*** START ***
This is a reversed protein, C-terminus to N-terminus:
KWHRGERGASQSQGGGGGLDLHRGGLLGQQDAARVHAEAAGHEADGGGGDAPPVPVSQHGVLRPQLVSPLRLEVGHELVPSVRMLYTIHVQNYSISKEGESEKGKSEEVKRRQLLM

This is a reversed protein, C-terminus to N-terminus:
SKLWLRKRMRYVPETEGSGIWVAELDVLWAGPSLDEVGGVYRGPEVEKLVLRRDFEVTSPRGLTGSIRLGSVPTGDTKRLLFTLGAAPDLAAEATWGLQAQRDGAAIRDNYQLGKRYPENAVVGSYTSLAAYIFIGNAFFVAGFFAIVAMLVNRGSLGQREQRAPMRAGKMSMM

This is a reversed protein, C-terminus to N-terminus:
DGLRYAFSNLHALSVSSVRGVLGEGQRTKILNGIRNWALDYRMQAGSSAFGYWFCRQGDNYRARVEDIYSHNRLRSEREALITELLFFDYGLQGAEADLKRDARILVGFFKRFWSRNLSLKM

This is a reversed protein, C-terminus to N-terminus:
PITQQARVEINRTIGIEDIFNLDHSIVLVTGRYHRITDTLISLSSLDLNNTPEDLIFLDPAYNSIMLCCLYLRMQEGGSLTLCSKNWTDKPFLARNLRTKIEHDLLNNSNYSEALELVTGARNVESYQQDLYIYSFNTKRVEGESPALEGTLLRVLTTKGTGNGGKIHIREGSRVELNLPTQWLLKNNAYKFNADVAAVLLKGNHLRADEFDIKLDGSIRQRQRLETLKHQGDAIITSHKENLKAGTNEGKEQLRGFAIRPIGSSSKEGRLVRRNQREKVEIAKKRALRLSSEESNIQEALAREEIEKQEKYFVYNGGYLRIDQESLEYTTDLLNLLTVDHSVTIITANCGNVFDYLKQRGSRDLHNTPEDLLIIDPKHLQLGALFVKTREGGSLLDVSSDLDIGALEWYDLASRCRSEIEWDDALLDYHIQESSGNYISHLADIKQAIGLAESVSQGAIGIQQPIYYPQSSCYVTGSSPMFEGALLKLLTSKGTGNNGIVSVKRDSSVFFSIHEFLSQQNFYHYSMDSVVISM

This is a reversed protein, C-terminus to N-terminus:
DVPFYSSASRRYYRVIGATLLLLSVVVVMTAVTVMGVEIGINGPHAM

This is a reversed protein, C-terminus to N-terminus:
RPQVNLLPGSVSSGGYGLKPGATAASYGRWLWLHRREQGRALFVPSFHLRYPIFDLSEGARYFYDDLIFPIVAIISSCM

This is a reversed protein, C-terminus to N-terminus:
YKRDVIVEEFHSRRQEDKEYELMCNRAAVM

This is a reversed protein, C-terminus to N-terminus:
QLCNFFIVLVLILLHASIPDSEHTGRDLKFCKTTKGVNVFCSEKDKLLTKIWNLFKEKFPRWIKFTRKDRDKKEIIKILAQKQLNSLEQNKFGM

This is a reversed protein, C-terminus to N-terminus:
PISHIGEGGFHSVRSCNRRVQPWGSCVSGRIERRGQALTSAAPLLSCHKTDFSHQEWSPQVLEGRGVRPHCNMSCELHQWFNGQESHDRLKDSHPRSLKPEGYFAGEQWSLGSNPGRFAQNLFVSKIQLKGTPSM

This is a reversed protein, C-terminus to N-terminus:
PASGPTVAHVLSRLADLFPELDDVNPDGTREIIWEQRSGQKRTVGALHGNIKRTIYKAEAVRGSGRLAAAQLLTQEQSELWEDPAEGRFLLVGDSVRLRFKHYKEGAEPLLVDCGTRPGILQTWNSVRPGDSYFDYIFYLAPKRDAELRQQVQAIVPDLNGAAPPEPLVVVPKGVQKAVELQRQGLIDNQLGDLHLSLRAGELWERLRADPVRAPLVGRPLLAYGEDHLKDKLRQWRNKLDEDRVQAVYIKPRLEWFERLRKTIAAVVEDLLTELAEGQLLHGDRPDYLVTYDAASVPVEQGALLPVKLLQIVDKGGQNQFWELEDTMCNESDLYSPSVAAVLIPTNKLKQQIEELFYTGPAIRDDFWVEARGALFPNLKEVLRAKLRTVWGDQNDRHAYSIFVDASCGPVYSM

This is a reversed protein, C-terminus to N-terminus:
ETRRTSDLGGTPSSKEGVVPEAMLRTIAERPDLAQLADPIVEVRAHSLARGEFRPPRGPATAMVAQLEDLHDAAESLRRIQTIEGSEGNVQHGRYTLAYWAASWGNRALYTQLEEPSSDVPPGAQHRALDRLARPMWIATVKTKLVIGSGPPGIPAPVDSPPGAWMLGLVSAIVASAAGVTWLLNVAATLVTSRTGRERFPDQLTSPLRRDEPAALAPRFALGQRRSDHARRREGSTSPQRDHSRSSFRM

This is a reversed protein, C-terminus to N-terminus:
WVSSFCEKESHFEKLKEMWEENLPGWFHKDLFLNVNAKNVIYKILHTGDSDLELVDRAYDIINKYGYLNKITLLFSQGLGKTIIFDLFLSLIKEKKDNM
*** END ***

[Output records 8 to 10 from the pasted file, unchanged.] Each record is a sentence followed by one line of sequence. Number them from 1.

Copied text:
This is a reversed protein, C-terminus to N-terminus:
QLCNFFIVLVLILLHASIPDSEHTGRDLKFCKTTKGVNVFCSEKDKLLTKIWNLFKEKFPRWIKFTRKDRDKKEIIKILAQKQLNSLEQNKFGM

This is a reversed protein, C-terminus to N-terminus:
PISHIGEGGFHSVRSCNRRVQPWGSCVSGRIERRGQALTSAAPLLSCHKTDFSHQEWSPQVLEGRGVRPHCNMSCELHQWFNGQESHDRLKDSHPRSLKPEGYFAGEQWSLGSNPGRFAQNLFVSKIQLKGTPSM

This is a reversed protein, C-terminus to N-terminus:
PASGPTVAHVLSRLADLFPELDDVNPDGTREIIWEQRSGQKRTVGALHGNIKRTIYKAEAVRGSGRLAAAQLLTQEQSELWEDPAEGRFLLVGDSVRLRFKHYKEGAEPLLVDCGTRPGILQTWNSVRPGDSYFDYIFYLAPKRDAELRQQVQAIVPDLNGAAPPEPLVVVPKGVQKAVELQRQGLIDNQLGDLHLSLRAGELWERLRADPVRAPLVGRPLLAYGEDHLKDKLRQWRNKLDEDRVQAVYIKPRLEWFERLRKTIAAVVEDLLTELAEGQLLHGDRPDYLVTYDAASVPVEQGALLPVKLLQIVDKGGQNQFWELEDTMCNESDLYSPSVAAVLIPTNKLKQQIEELFYTGPAIRDDFWVEARGALFPNLKEVLRAKLRTVWGDQNDRHAYSIFVDASCGPVYSM